This shows that holy water not only has a basis in the Bible, but that it has been around since the days of Moses. Holy water was used for numerous Old Testament ceremonies that involved ceremonial sprinklings and washings. Today we are not bound to perform those ceremonies, but the fact holy water was used at all proves that it is not a superstitious or invalid practice invented by the Church.

Why do we believe that the Pope is head of the Church on earth?

The Church is the body of Jesus Christ. Where Jesus is the Head and we are the members. Jesus gave Peter his name, which means Rock, and declared that he will build his church on the Rock. Jesus also gave Peter “the keys to the kingdom of Heaven” (Matthew 16:19). In Jesus’ day, the person who held the keys to the kingdom represented the king, and only the king could entrust the keys to whoever he decied. When Jesus gave the keys to Peter, he was making a symbolic reference to what King David did when he gave the keys of his kingdom to his Prime minister. This was an act of trust, but it also signaled to the other ministers that the one holding the keys was the leader and could act in his authority. So Jesus was signaling that Peter was given a special role of leadership. Catholics believe that the authority given to St Peter did not end with his death, but is passed to his successors who also become head of the Church.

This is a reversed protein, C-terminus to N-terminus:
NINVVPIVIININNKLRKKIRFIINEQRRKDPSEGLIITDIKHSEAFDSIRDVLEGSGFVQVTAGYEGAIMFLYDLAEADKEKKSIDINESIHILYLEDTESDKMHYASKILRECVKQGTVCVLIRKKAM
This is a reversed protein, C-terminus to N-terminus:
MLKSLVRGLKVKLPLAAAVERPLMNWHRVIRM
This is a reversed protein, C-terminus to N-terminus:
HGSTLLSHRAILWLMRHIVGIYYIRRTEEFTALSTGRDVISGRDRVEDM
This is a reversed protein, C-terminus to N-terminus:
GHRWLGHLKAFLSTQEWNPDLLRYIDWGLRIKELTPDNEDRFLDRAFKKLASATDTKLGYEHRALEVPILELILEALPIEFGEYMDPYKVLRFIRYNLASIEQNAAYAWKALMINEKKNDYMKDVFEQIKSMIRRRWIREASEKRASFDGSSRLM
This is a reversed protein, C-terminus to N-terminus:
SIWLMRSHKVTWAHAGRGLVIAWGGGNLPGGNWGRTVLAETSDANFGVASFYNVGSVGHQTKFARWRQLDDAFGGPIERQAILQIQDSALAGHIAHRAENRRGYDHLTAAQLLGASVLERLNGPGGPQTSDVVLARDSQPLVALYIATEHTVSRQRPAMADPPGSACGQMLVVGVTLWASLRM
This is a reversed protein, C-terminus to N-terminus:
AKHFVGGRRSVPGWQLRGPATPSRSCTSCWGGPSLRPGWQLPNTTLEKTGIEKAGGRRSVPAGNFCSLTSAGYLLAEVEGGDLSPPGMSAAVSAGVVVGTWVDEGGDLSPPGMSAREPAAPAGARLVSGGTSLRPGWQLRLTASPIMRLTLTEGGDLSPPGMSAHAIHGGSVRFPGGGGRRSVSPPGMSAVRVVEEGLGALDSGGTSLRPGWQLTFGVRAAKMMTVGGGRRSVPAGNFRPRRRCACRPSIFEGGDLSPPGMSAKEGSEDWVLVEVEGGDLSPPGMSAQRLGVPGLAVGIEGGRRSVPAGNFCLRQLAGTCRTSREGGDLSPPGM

Why do we sing carols at Christmas? The word “carol” means song of joy. St. Francis of Assisi first introduced the joyous spirit of caroling to Europe in the 13th century. He created nativity plays in which actors sang the story of Christ’s birth in the language of the audience. St Francis encouraged the listeners to join in. In time, the carols traveled from Italy to the rest of Europe and then to the United States. Today’s custom has carolers go from house to house singing Christmas songs of joy.